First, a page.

Earlier this week at church, one of my daughters received a box of crayons as a gift. As soon as she saw me, she laughed and asked me to open the box.
As a kid and even as an adult, I’ve always liked looking at a new box of crayons. So many possibilities with those fresh, sharp points. When I pulled the lid back, I was surprised! The sharp points were there, but the color was monotonous. I like the color Unmellow Yellow, but I like a lot of other colors too.
The opportunity for creating with a new box of crayons seems endless, except when all of the crayons are the same. That box of crayons left me thinking about diversity and the privilege and inevitability of being exposed to it.
As a nurse working in an emergency room, I see diversity in so many aspects of life – health of patients, family interactions, coping mechanisms with life altering news, and clinical practice styles among health care workers. As a mom, I see differences in my children who all are growing up with the same 2 parents in the same household. I really appreciate diversity. Life would be boring if everything was the same.
As my quilting has evolved over the years, I’ve come to enjoy the diversity in this craft and appreciate varying styles – not only in quilting, but in individual interpretation – mine and others. Sew alongs, swaps and sewing challenges have provided a designated focus for creating.
Sew alongs have provided a great way to see a pattern with a large amount of personal interpretation. I participated in the Sewcial Bee Sampler (IG #sewcialbeesampler) and Community Sampler (IG #communitysampler) both hosted by Sharon Holland and Maureen Cracknell. Everyone was working with the same pattern but chose their own fabric and approach. This project gave each quilter a unique opportunity to see the pattern reinterpreted again and again. It was interesting to see and a learning opportunity as well.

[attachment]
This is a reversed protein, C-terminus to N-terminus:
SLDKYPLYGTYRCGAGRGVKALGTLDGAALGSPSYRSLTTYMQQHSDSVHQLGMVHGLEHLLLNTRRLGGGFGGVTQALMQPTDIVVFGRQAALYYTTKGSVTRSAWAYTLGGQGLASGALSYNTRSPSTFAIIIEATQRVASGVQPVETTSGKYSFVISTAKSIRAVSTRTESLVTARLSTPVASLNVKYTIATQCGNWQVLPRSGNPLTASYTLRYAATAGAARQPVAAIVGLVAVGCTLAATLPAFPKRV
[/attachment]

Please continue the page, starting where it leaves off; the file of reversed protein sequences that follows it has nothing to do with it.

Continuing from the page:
Last fall, Isabel Kelly (IG @lambandwolfie) hosted an Anna Maria Horner (AMH) sew along (IG #amhsewalong). This was a fun project because it was open to interpretation including pattern or project and focused on using your AMH stash. I decided to join with one project in mind, but changed my mind and created a single Irish chain using rainbow colors.
Swaps are also another fun way to see how an individual views fabric or a general theme. I participated in the Polaroid Greeting swap (IG #polaroidgreetswap) hosted by Johanna (IG @johannaweidner) and found it interesting to see what “pictures” people captured. I still have not put together all of the blocks I received, but I was inspired to create a polaroid quilt for my dad for his 70th birthday.
The Rainbow Mini Swap on Instagram hosted by Kate Basti (IG @katebasti or quiltwithkate.com) limited you to size but encouraged the incorporation of a lot of color. We had a deadline and I knew who I was sending to, but it was a secret who was sending to me. I sent mine to Becky (IG @keepmeinstitches) and received mine from Isabel Kelly – same gal who hosted the #amhsewalong mentioned above. I loved giving and receiving and made some wonderful online friends through the process. The quilt I made for Becky was a pattern I designed myself. It was challenging to create a layout that I felt was visibly appealing but in addition, I was sending it to a stranger! It pushed me to create the best quilt I could.
The Central Ohio Modern Quilt guild hosted a color challenge which was exciting and fun! Each person blindly pulled two crayons from a bag. The rules stated that were neutrals could also be added. This resulted in me trying out the Wefty needle made by Tara Curtis (IG @weftyneedle or weftyneedle.com) and making a pillow with piping! The palette was limited, but creativity was not.
Diversity in all aspects of life is important. I appreciate the challenges that have come with various projects because I have grown as a quilter and crafter. How has your quilting or other passions grown over the years?
Happy Quilting! ▶︎ ▶︎ ▶︎